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From the celebration of even the smallest life, of the tiniest creature, written with poignancy and beauty – the intimately personal – we move on to essays dealing with themes of crime and war, tragedies of the past that live on in the hearts of those who mourn still.

Madeleine Fullard’s “Investigation pieces” details how the missing – particularly those who disappeared under apartheid, falling prey to assassination – are traced, their remains recovered. The piece covers the process of painstaking research and discovery which lead to the unmarked graves of those who fell, and sometimes, just sometimes, there can be closure for families who, decades later, still mourn their sons. She poignantly writes of current times: “South Africa is awash with Unknowns: migrants killed far from home, a pedestrian knocked over on a highway, a gunshot victim in a remote field. We pick them over, this way and that, cast this one aside and finger the next one. The details of viable candidates are noted and copied.” It is a heartbreaking essay, one in which life comes across as cheap – but it is also uplifting to learn of those who devote their lives to justice.

Bongani Kona recounts in “The descendants” the disappearance of his grandfather in Zimbabwe, bringing home the unending tragedy of mourning those who leave without a trace. “My generation was taught nothing of the massacres, which Mugabe dismissed as ‘a moment of madness’. We struggled to make sense of the ambient, hushed-up violence that lingered on long after the war. … Suddenly I felt myself to be one of those travelers besieged by the bones of the dead. I was overcome by the need to trace the silences [my grandmother] kept.”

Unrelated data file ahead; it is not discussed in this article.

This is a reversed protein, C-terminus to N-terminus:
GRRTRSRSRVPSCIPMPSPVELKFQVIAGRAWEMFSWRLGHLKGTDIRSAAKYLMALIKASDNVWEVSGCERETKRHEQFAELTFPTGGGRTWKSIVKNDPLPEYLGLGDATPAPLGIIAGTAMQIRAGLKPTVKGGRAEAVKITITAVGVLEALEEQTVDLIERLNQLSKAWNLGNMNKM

Pertinently, for our current times, Sisonke Msimang writes, in her piece “Years and years”, of her childhood fears of war. “I have been scared of dying since I turned 12 in 1986, the year of the Chernobyl nuclear disaster during the late stage of the Cold War. … Most of the time this is a low-level dread, but at night, before I sleep, I feel it in my chest – the weight of it too large for my growing frame.” A sentiment we can all appreciate right now – the fear of death, of destruction, of annihilation, as Putin threatens Europe with nuclear intervention.

Hedley Twidle’s riveting essay, titled “The great dying”, intertwines human history and earth history, one not able to exist without the other. It is clear that with the “remorseless climb of CO2” and global warming, whatever the extinction event that brings an end to the Holocene-Anthropocene era, we (our remains, our edifices) will also one day be studied by anthropologists, those we would regard now as alien, as from the future. “But for now,” he writes, as life goes on, in this “steadily diminishing, lonelier world … those of us alive have to live through it: the end of species story braided into our own story’s ending.”

I have mentioned only a handful of the 30 contributors, which include a cast of literary stars such as Gabeba Baderoon, Lidudumalingani, Mary Watson, Malika Ndlovu and Dawn Garisch, to name a few more. This top collection, thoughtfully curated and meticulously edited by Bongani Kona, with inclusion of pieces of varying length as well as poetry, is a must-read.

It will sadden in places, tears may well be shed, but it also uplifts as it strengthens connections to community. Our ghosts were indeed once people, are still people – in our thoughts, in our dreams, in our memories. As much as the collection is an interrogation of death, it is a tribute to life, a remembrance of those who once lived alongside us, whose ranks we will all join.

I learned, writing my own memoir of death and dying (Death and the after parties), based on the story of my husband’s death from an out-of-the-blue heart attack, that death and life are equal partners and travel together, teasing out a courtship of sorts, until the end comes for one of the pair (or both, one never knows). This varied collection brings it home: as we celebrate life, we cannot, and should not, ignore Death at the edges of the dance hall, waiting to fill his card.

It is only through engaging with death, even embracing death – and before that, a process of dying, if we are given the opportunity to have time to reflect on our lives before we leave – that we can face the inevitable when it comes to those we love, and to us, grateful for whatever their, and our, experience was in this life.

Find a Bargains Books store near you.

If you do not see the book, please ask the staff to order it.